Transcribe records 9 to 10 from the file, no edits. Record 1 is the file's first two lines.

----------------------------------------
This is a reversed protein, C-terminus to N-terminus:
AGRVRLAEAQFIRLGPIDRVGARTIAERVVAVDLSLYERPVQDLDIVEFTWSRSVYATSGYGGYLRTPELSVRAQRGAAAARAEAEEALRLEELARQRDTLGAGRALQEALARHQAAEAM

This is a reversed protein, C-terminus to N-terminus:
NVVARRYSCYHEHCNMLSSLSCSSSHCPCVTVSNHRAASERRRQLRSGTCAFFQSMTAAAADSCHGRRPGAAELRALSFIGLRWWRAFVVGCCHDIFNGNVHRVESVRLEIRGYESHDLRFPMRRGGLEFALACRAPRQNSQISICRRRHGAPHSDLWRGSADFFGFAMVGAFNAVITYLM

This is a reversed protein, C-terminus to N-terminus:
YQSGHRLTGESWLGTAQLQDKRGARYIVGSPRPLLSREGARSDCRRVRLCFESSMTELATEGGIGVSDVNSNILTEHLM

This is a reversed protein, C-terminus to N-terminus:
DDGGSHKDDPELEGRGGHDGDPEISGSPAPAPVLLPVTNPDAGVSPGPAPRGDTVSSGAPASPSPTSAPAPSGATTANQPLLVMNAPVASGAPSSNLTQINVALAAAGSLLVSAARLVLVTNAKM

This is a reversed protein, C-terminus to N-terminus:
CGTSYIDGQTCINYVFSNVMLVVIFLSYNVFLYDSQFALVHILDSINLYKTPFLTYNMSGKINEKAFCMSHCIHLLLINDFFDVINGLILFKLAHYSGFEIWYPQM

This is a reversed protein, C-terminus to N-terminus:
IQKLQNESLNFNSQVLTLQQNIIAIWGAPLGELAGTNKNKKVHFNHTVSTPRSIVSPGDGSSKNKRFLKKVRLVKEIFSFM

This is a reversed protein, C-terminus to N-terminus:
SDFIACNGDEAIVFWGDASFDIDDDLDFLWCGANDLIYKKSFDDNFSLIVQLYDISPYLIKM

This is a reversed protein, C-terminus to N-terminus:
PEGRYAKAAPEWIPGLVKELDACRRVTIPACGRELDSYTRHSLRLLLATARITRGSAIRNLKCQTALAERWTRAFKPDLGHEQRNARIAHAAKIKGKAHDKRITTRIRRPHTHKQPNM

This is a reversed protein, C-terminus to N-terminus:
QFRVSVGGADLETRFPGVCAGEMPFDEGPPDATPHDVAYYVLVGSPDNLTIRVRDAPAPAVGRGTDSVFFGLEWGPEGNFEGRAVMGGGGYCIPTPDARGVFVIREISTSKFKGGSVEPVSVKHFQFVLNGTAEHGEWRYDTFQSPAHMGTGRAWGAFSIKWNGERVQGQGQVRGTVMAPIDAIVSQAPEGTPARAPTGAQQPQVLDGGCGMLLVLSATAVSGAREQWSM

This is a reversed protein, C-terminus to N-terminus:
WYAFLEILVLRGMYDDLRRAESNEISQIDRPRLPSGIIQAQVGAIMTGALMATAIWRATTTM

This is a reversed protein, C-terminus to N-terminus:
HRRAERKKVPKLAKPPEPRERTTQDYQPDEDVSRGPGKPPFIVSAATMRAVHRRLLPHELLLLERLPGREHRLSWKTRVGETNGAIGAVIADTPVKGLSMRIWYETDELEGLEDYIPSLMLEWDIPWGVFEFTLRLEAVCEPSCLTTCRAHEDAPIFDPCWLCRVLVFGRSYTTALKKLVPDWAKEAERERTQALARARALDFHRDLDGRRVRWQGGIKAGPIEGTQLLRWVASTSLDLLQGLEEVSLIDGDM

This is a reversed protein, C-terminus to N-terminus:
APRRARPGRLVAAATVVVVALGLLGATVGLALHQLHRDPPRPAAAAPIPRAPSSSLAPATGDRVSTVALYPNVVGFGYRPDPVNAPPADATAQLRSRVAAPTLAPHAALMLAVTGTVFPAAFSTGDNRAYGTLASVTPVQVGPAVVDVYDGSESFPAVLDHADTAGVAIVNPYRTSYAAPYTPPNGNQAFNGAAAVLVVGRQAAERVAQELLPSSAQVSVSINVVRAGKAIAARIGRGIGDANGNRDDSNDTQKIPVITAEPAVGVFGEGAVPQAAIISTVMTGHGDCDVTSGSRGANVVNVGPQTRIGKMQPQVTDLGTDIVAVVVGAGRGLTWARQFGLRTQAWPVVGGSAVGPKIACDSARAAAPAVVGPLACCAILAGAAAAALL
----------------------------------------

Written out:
This is a reversed protein, C-terminus to N-terminus:
QFRVSVGGADLETRFPGVCAGEMPFDEGPPDATPHDVAYYVLVGSPDNLTIRVRDAPAPAVGRGTDSVFFGLEWGPEGNFEGRAVMGGGGYCIPTPDARGVFVIREISTSKFKGGSVEPVSVKHFQFVLNGTAEHGEWRYDTFQSPAHMGTGRAWGAFSIKWNGERVQGQGQVRGTVMAPIDAIVSQAPEGTPARAPTGAQQPQVLDGGCGMLLVLSATAVSGAREQWSM

This is a reversed protein, C-terminus to N-terminus:
WYAFLEILVLRGMYDDLRRAESNEISQIDRPRLPSGIIQAQVGAIMTGALMATAIWRATTTM